Do you feel like impact wrestling is your home, a place you can call home when it comes to wrestling and the last three years is just the beginning?

“I would. I look at it as a home. I’m a competitive person. In high school, I was very like a team player. I look at this locker room like we’re all on the same team, it’s a family. Impact’s been very beyond good to me in this whole three years. I came in and within 3 months, I was Tag Team Champion, then I had the longest reign. They gave me the only thing I ever requested when I got signed, I just wanted an opportunity and then, if I make the best of it, that’s on me and they just keep lobbing me up some opportunities, so I would be happy to stay here for my entire career.”

About the World Championship match, Eddie Edwards put online a message where he was pretty hard on the cross-promotional thing, what is your opinion on that?

“I don’t have a different opinion than Eddie Edwards. I think that AEW and this forbidden door thing, especially with Kenny Omega and Don Callis at the forefront of it, they’re the favourites coming in, clearly. Kenny Omega has been regarded as the best wrestler on the planet for 5 years, he’s had I don’t know how many 14-star matches in PWI but he’s had a lot of them. He’s very good, he’s coming here and he’s trying to push everybody and anybody around. He’s going for our Champion Rich Swann and I think that there’s a lot of people in the roster and in the locker room that take exception to this. This isn’t like a storyline thing, this is we understand that we’re the underdog in this situation, we’re looked down upon. For people like me who had a 16-year career now, it took me 14 years to even come to Impact and get this national stage, I know that I can compete with the best wrestlers in the world because I’ve done it for so long and I know I’m ready for that. If by chance, Kenny Omega manages to beat Rich Swann, I will be the first one in line to try to shut Kenny Omega and Don up.”

Which wrestler of the roster that you haven’t wrestled yet are you interested to compete against?

“That is a very good question because I’ve had the pleasure of wrestling almost the entire roster in tag matches. I would say the most intriguing one-on-one matchup to me is Eric Young. I will have to wait and he’ll have to make sure he’s at 100 because I don’t want to wrestle him at 70 percent so he has better be doing rehab and come back healthy. Showtime Eric Young was just one of the guys I looked up to when I first broke into wrestling he had just gone to TNA and stuff from my area and left Canada so it was just a match that’s never happened that I hope does.”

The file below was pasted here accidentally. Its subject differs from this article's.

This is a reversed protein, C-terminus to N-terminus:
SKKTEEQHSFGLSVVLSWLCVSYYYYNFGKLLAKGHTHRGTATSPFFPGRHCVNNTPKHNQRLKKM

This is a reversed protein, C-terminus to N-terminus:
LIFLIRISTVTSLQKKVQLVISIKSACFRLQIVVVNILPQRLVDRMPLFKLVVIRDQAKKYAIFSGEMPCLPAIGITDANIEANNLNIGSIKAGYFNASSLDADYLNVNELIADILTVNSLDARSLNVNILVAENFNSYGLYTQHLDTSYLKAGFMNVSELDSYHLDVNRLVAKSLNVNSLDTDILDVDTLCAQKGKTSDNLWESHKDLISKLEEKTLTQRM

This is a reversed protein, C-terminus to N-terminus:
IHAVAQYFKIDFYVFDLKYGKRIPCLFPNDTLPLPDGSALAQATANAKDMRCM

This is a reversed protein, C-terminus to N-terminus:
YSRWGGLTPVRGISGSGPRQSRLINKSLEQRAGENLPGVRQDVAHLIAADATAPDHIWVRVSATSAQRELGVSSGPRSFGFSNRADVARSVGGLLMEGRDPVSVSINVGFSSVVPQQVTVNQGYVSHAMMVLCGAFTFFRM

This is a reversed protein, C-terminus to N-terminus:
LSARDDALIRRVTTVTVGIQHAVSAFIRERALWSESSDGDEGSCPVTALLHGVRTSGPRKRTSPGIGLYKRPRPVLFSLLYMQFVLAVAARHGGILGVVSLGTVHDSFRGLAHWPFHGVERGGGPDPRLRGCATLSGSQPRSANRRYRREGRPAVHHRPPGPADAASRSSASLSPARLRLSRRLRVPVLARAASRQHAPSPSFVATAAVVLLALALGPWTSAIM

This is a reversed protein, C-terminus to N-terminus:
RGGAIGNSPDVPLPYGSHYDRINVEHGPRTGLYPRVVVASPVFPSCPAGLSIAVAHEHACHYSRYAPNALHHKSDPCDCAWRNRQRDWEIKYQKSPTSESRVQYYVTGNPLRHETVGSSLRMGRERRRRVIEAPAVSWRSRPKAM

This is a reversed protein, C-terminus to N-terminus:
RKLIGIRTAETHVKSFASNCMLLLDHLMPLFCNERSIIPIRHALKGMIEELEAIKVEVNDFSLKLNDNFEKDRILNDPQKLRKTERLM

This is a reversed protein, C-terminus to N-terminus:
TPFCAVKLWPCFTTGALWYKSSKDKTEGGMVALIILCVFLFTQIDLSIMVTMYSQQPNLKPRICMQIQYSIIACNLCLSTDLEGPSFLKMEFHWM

One short last question, where does the Walking Weapon moniker come from?

“I asked Ethan Page on a road trip in 2012 or something like that. I said, hey man, I need a moniker or something. You’re All Ego, you have this character, like what am I? He’s like you don’t need a character, you are your character, you come to the ring, you kick-ass, people like you for that. I have to do all this other stuff to be liked because I can’t do what you do, and I was like okay. He’s like but that’s your character, you’re highly trained, you’re the most physical wrestler, you never get blown up, you’re super strong, all this other stuff, you can do everything. Well, he’s like you’re the Jason Bourne of wrestling, you’re a Walking Weapon. And I was like, there it is.”

Follow Josh Alexander on Twitter @Walking_Weapon

Rebellion will air live on Fite TV and on PPV this Sunday night at 8 PM EST (1 AM GMT). IMPACT Wrestling is airing on Tuesday at 8/7c on AXS TV in the USA and Twitch worldwide.
In the UK and Ireland, IMPACT is available to fans for free within hours of the American broadcast on IMPACT Plus, with an encore presentation on 5Star late night on Fridays. PPVs can be watched through the FITE app, website or a Virgin Media box.

All pics, screencaps and videos courtesy of Impact Wrestling, AXS TV, and Fight Network